The "common wisdom" is that Jimmy Carter was to blame for the gas crises in the 70s. Many use them as examples that those called liberals can't be trusted on economic issues. But it's not that simple. Here's why Jimmy Carter got a bad rap!
|Joe, "Mr. Fixit", gets more elbow room, but later there's a problem.|
Such fixes are very attractive in corporations and government. Later, when the crunch comes, there's usually another person in the chair who gets the blame.
What's especially annoying is that often people look back and say, "Boy, too bad Joe isn't around anymore; he really knew how to take care of things."
So the guy who created the problem escapes responsibility. In fact, Joe probably got promoted as a reward for the quick results he got thanks to short-term thinking ... and the new guy got fired.
This illustrates the difficulty in understanding and managing the behaviors in dynamically complex systems, systems with multiple feedbacks and long delays.
While the benefits can be immediately apparent, the negative "side effects" can appear much later ... even months or years later. But there are no "side effects", there are only effects that we did not foresee or chose to ignore for short-term benefit.
This article explains the root causes of the two "oil shocks" in the 70s.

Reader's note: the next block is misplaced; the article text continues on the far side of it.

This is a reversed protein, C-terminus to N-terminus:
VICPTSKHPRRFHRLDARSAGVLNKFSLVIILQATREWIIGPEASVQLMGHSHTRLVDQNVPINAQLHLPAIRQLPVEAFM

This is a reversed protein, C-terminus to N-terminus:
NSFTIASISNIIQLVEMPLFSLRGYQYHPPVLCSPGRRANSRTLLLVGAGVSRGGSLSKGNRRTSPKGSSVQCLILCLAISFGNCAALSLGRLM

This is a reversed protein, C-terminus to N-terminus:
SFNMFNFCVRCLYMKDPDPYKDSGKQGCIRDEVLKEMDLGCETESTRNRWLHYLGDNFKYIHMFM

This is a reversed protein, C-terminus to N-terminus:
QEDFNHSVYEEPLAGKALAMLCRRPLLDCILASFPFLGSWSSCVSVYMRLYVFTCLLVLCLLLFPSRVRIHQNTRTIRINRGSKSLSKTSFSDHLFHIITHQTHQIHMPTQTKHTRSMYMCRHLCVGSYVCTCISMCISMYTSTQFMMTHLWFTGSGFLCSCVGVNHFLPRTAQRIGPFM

The 1973 Oil Shock ... Nixon devalued the dollar and the impact rippled through the economy.
The first was the increase in the price in the fall of 1973. This was a result of Nixon devaluing the dollar and abandoning the gold guarantee. It took years for the impact to ripple through the economy. Such delays are a major reason why the bahaviors of complex systems are so difficult to understand and manage. The short-term benefits of decisions can appear quickly, with the unintended negative benefits coming much later.
Interesting note on the crisis:
James Akins, 83, dies; energy expert presaged danger of relying on Mideast oil By T. Rees Shapiro, Washington Post, 7/27/10
James E. Akins, 83, who as the State Department's chief energy expert in the early 1970s controversially predicted that growing U.S. dependence on Middle East oil gravely threatened the national economy and was vindicated when nearly all of his predictions came true, starting with the 1973 Arab oil embargo, died July 15 at his home in Mitchellville after a heart attack. ...